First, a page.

Sermons

Summary: When God says, "go", start packing your bags by faith even if you don’t know what is on the horizon. (1st of 3 part series on Abraham)

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December 2, 2001 Hebrews 11:8-10; Genesis 12:1-20

“Traveling without a map”

INTRODUCTION – talk about expectations that you build up as you anticipate Christmas and maybe even expectations that you have of what is in a particular package. Kid in “A Christmas Story” who wanted a B.B. gun. He got a lot of nice things, but they didn’t satisfy. He was disappointed because his expectations were not met.

LEAVING

We are first introduced to Abraham when he is 75 years old. He is living in Ur where he was born, where he grew up and where he expected to one day die. Everything was moving along well. He was his dad’s firstborn which meant that he would one day inherit dad’s business and properties. In fact, by this time in his life, he was probably handling most of dad’s affairs, allowing dad to supervise and call the really big decisions. Abraham was married without children. As far as we know, the “without children” part of his life was the only negative thing going on with him. But other than that, things couldn’t have been better. One day, God interrupted that comfortable life, and things were never the same from that point on.

“When he was called”  “When he was being called”. Maybe Abraham did not immediately respond to God’s call. The first time that God called, Abraham dismissed it as an after-effect of that pizza with anchovies that he had eaten the night before. But then God called again…and again…and again until Abraham finally realized that that feeling of uneasiness and anticipation in his soul was God speaking to him. He hadn’t wanted to admit it at first, but he knew it was God speaking, and he knew what God was saying – leave. Pack your bags, kiss your relatives goodbye, and hit the road. Abraham didn’t want to do that. He didn’t want to leave his life behind. He like his life just the way it was, thank you.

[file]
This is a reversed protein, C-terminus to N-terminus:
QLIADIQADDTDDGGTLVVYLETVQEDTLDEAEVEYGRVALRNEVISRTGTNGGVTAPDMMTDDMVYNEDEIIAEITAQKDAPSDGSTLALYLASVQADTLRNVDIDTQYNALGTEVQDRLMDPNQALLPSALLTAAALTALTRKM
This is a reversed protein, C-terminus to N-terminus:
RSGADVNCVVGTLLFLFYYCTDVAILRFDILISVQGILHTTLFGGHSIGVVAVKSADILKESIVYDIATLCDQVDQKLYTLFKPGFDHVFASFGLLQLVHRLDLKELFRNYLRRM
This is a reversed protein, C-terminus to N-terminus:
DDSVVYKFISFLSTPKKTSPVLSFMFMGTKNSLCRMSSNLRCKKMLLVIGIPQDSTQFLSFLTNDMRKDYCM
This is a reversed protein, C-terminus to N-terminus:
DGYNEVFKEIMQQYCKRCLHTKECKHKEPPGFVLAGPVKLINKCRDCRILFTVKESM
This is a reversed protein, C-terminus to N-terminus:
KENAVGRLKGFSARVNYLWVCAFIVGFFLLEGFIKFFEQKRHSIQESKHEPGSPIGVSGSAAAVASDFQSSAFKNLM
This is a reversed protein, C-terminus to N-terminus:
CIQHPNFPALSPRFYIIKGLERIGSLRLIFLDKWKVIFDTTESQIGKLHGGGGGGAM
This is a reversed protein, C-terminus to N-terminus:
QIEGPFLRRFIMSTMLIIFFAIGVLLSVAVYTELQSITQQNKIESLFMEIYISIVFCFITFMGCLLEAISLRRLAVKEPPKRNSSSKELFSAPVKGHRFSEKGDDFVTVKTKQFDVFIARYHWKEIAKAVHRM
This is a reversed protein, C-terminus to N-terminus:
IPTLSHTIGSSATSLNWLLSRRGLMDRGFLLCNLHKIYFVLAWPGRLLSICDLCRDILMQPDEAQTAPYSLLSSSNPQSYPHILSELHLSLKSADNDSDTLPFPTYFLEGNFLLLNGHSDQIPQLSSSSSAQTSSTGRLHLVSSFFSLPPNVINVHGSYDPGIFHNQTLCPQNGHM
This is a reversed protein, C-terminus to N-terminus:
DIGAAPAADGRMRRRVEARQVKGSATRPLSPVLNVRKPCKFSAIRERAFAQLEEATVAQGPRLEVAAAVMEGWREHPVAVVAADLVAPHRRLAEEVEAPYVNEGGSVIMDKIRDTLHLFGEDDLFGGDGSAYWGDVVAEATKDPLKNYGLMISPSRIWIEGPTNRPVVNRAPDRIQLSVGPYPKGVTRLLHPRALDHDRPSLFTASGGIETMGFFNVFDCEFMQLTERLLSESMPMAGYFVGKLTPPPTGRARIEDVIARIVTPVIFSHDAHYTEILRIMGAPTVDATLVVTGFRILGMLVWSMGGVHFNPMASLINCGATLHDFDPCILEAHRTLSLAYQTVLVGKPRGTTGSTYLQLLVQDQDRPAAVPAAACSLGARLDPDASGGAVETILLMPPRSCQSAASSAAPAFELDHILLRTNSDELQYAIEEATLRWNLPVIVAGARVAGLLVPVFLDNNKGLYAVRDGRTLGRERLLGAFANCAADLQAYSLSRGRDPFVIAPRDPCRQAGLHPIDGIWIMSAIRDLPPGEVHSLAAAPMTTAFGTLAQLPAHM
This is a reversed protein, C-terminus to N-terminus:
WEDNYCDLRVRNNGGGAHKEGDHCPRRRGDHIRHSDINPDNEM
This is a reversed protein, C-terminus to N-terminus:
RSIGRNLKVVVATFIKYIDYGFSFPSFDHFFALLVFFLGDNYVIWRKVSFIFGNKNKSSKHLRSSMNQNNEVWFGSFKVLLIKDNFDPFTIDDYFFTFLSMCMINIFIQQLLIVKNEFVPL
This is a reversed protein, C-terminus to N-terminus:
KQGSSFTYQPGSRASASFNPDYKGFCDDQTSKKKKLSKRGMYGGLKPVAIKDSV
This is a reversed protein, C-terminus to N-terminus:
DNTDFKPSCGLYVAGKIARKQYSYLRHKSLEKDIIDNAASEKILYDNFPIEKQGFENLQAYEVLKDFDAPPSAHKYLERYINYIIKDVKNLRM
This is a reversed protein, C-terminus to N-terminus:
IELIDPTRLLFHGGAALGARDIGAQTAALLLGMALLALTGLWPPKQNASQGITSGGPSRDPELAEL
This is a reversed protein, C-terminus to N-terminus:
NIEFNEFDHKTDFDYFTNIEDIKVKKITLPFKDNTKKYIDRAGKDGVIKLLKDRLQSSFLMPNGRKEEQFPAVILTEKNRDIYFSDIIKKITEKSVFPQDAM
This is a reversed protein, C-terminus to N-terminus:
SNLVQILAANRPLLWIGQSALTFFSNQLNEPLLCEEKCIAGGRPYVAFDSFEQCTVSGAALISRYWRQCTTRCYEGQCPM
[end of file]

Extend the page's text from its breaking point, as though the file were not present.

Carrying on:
Up to this point, as far as we know, God hadn’t done anything in Abraham’s life to cause him to trust God. No miracles. No answers to prayer. No immediate ancestry of people who followed God. The closest relation that we know of that followed God was Noah’s son Shem, and he was 9 generations back in Abraham’s ancestry. Abraham was raised as a pagan in a pagan society (Josh. 24:2). It was not easy for him to follow God.

He struggled with God. Faith in God doesn’t always mean that you immediately jump when God says go. But it does mean that in the end, when you’ve given God all the excuses of why you can’t do things His way, you choose to go His way anyway. (Moses gave God lots of excuses of why he couldn’t be the deliverer of Israel, but in the end, he believed God and obeyed God’s call on his life)

For most of us, the reason we don’t do things God’s way is not because of some excuse or even a legitimate reason – it’s because we just don’t want to. The cost is too high, or the risk is too great.

What all would Abraham have had to leave behind in order to follow God? God told him to leave his country, his people and his father’s household. (Gen. 12:1) In the Persian Gulf, not far from where Abraham grew up, there are men and women who have left their country behind in order to defend her. They are the people of the U.S. armed forces. But though they are far from home, they have not left their people or their culture. On Thanksgiving Day, they had turkey and dressing and all the fixings. The people that they are with are people who share common experiences, common likes and a common goal. It is a sacrifice for them to be there, but all that they have left behind is country. The next level of leaving is leaving your people. That’s leaving behind your culture and people who are like you. It would be like one of those soldiers being sent on a secret mission with maybe only a few of his fellow soldiers with him. He’s sent into foreign territory where he may not know the language, where he does not know the customs, and where he may be in danger. And all of these men and women have left family behind, perhaps the hardest of all these separations emotionally.


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